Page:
Last Thursday afternoon, the Trump administration released its final rule regarding Health Reimbursement Arrangements (HRAs). The 497-page document will take lawyers and employment professionals weeks to absorb and digest fully. But in a nutshell, the rule will help to make coverage more portable and affordable—while also going a long way to resolve the problem of pre-existing conditions.

As I first explained when the administration proposed this HRA rule back in October, much of the problem surrounding pre-existing conditions revolves around portability. Because most Americans don’t own their own health coverage—their employers do—when people lose their job, they lose their health coverage. The pre-existing condition problem emerges when people develop a costly medical condition while at one job, then have to switch jobs or otherwise leave their employer plan.

But if people owned their own insurance policies, they could change jobs easily, without fear of losing their coverage. Moreover, they would get to pick the kinds of benefit designs and doctor networks they want, rather than being stuck with what their employer picks for them.

The final rule accomplishes both objectives. It enhances portability by allowing employers to give their workers a (tax-free) contribution to an HRA, so employees can buy the plan that works best for them. If there’s any difference between the employer’s contribution and the total premium—for instance, an employer contributes $300 per month, and the worker selects a plan with a $350 monthly premium—the worker can pay the difference on a pre-tax basis, so long as he purchases the plan outside of the Obamacare exchanges. Best of all, because employees own the plans and not the employer, they can keep their coverage when they change jobs.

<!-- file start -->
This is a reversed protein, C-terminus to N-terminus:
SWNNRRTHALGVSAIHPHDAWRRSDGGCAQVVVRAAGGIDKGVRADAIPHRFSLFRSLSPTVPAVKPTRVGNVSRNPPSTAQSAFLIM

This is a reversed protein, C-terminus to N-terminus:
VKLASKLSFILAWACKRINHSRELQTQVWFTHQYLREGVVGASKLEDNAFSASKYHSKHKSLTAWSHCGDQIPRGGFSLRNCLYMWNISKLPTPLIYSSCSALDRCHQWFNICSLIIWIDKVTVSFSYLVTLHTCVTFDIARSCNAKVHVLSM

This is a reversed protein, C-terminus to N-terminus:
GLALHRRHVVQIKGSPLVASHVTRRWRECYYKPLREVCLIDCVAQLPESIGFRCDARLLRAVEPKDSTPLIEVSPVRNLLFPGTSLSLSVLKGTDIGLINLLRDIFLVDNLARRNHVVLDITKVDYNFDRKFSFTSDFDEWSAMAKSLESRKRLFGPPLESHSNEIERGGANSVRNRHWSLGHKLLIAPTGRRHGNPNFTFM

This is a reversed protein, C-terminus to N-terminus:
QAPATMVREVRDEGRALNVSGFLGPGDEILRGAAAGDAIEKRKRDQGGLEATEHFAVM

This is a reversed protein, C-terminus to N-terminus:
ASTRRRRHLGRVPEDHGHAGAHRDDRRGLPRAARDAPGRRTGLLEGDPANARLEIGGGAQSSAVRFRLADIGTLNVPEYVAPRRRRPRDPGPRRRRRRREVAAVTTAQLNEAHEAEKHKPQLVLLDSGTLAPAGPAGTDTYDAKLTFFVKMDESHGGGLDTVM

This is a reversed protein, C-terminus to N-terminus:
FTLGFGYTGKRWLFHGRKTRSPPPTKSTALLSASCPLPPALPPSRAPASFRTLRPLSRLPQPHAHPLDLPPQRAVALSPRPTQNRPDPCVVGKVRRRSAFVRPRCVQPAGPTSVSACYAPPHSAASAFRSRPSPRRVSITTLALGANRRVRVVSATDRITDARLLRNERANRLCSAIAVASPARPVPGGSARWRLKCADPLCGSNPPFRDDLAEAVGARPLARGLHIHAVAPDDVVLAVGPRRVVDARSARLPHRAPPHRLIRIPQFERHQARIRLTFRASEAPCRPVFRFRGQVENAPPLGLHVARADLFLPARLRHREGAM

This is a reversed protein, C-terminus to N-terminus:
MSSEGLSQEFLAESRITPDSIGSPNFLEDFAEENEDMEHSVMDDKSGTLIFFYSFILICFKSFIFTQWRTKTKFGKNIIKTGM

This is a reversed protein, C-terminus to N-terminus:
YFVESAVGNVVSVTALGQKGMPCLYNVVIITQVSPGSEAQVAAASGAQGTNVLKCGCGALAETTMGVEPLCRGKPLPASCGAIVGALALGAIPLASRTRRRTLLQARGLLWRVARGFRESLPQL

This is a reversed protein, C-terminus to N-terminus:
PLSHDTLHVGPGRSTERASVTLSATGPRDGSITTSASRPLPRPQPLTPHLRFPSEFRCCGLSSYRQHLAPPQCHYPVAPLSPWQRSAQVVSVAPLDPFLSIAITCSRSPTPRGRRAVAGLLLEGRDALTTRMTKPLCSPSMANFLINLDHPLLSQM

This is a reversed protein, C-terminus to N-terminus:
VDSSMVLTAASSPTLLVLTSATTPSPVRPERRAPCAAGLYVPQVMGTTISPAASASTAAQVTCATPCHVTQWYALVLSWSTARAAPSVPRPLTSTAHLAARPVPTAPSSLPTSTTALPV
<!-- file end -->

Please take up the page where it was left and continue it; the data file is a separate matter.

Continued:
This change also improves affordability, in two key respects. First, individuals can buy just the coverage they want, rather than the coverage their employer gives them. Currently, if an employer plan offers particular benefits that an employee does not value, or a provider network a worker does not need, the worker can only buy an alternative plan by forfeiting their employer’s subsidy towards their health insurance—an unattractive and irrational option for most. The HRA option will allow workers to retain their employer’s subsidy, yet purchase more tailored coverage.

Second, more people purchasing coverage individually will create a more robust marketplace, increasing competition. Carriers may move into the market for individual coverage, and even create new options to attract additional business—both changes that will help consumers, and mitigate premium increases.

The final rule does include important safeguards to ensure that businesses don’t just try to “dump” their sickest employees onto individual insurance plans, raising premiums on the Obamacare exchanges. Most notably, if they elect the HRA option, firms must apply it to an entire class of workers—for instance, all full-time workers, or all workers in a certain geographic area. Moreover, employers cannot vary their contributions to workers’ HRAs, except by the employee’s age and number of dependents.